Was it really only two weeks ago that Senator Jeff Sessions (R-AL) was complaining so bitterly about the supposed efforts of House defense appropriations chairman Norm Dicks (D-WA) to influence a weapons competition? How time flies! Now Sessions is doing the same thing he accused Dicks of doing, and he’s chosen to focus on the one issue that could doom his home state’s efforts to host a factory building the Air Force’s next aerial-refueling tanker — fuel consumption.
The program that has Sessions pumped up this week is the Littoral Combat Ship, which pits an aluminum trimaran built in Mobile, Alabama against a more conventional steel warship built in Marinette, Wisconsin. The Navy plans to decide this summer which design it prefers, and many observers — including some in Mobile — think the steel ship has an edge in the competition. Enter Senator Sessions, who recently asked the Congressional Budget Office (CBO) to study what contribution fuel costs are likely to make to the ship’s life-cycle costs. Apparently the Alabama ship uses less fuel than the Wisconsin vessel if you open up the engines and operate at top speed.
CBO’s finding was that fuel isn’t all that important a component of costs — around 11% in the most likely operating scenario, compared to the 64% of life-cycle costs that building the ship would constitute. Either version of the Littoral Combat Ship is likely to be relatively cheap to operate, because it is a small warship with only a few dozen crew members. So even if the Alabama version of the vessel has a significant advantage in fuel efficiency — which its rivals dispute — the net impact on overall life-cycle costs would only be 1-2%. Undeterred, Senator Sessions has issued a statement complaining about the way the Navy weighs fuel consumption in comparing the competing ship designs.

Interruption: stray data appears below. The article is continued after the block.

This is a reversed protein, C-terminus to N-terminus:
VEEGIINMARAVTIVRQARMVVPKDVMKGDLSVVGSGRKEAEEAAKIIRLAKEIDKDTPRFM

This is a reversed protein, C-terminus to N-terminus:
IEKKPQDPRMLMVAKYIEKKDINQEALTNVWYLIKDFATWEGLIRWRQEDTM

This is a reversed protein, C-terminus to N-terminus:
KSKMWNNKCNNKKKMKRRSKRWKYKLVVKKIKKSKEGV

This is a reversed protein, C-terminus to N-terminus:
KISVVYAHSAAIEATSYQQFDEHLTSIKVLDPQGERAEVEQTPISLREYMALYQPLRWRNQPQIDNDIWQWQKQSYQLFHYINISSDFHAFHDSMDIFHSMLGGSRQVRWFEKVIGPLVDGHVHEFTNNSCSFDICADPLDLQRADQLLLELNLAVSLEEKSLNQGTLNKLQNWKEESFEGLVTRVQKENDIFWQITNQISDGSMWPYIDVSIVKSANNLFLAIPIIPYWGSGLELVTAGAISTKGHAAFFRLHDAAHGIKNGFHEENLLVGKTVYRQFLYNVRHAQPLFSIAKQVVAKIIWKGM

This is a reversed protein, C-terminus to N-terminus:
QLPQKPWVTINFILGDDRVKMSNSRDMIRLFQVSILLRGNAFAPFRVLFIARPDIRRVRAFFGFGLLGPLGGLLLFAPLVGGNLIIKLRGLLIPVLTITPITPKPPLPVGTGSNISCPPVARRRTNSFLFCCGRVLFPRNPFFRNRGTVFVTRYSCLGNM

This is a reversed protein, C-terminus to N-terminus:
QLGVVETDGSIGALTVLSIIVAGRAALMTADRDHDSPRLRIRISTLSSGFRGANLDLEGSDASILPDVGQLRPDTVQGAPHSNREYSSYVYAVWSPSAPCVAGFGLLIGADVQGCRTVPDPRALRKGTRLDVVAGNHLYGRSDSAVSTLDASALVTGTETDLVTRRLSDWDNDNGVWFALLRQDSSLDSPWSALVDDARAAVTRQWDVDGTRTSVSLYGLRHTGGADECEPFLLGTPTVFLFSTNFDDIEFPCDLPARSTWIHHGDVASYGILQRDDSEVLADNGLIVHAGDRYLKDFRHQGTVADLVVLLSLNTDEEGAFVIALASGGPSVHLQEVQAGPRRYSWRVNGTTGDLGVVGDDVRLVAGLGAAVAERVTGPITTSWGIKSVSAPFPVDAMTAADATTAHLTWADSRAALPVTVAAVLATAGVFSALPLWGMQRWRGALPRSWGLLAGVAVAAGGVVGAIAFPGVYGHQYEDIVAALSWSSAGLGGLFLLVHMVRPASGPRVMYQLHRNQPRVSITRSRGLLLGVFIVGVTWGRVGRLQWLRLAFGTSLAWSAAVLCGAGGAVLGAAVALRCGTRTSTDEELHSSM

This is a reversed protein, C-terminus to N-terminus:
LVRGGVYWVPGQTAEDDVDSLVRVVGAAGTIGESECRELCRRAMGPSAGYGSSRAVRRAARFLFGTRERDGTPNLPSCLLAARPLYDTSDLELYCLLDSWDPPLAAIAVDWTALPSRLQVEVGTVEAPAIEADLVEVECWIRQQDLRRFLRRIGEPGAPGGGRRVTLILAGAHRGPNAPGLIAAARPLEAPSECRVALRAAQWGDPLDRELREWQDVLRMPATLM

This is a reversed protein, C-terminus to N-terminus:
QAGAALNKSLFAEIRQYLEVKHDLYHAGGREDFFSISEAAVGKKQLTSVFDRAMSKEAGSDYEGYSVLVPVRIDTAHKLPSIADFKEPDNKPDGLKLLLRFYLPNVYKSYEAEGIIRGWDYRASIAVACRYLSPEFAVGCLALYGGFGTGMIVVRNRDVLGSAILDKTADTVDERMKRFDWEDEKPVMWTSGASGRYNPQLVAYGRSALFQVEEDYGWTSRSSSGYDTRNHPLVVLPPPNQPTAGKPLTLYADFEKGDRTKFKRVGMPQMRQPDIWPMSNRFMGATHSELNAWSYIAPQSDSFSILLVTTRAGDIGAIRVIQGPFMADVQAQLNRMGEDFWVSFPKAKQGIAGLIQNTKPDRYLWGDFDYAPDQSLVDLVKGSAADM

This puts Sen. Sessions in a rather odd position because barely two weeks ago he was assailing Congressman Dicks for interfering in the efforts of European aerospace company EADS to form a team for the Air Force’s tanker competition — a team that EADS says would perform final assembly of its plane in Mobile. But the Airbus A330 that EADS is proposing is a huge gas guzzler, burning 2,800 pounds more fuel per flight hour than the rival Boeing 767. So not only is Sen. Sessions engaging in the same sort of interference that he accused Dicks of, but he is making his stand on an issue that is a real weak spot for the home-state champion in the tanker competition.
Senator Sessions says the Air Force should buy the EADS tanker because it is a “transformational” aircraft — which is a fancy way of saying that bigger planes can carry more fuel for refueling missions. But bigger planes also burn more fuel, and in the case of the tanker the impact on life-cycle costs of each plane burning over a ton more fuel per flight hour for decades really would be profound. Oddly enough, Sen. Session hasn’t commended the Air Force for insisting that this factor be weighed in determining which tanker is more cost-effective. Considering how flexible he has proven to be on the subject of congressional interference in weapons competitions, he’ll probably find some pretext for arguing that fuel efficiency should be ignored in the tanker competition, but given much higher priority in the warship competition. Sweet home Alabama!
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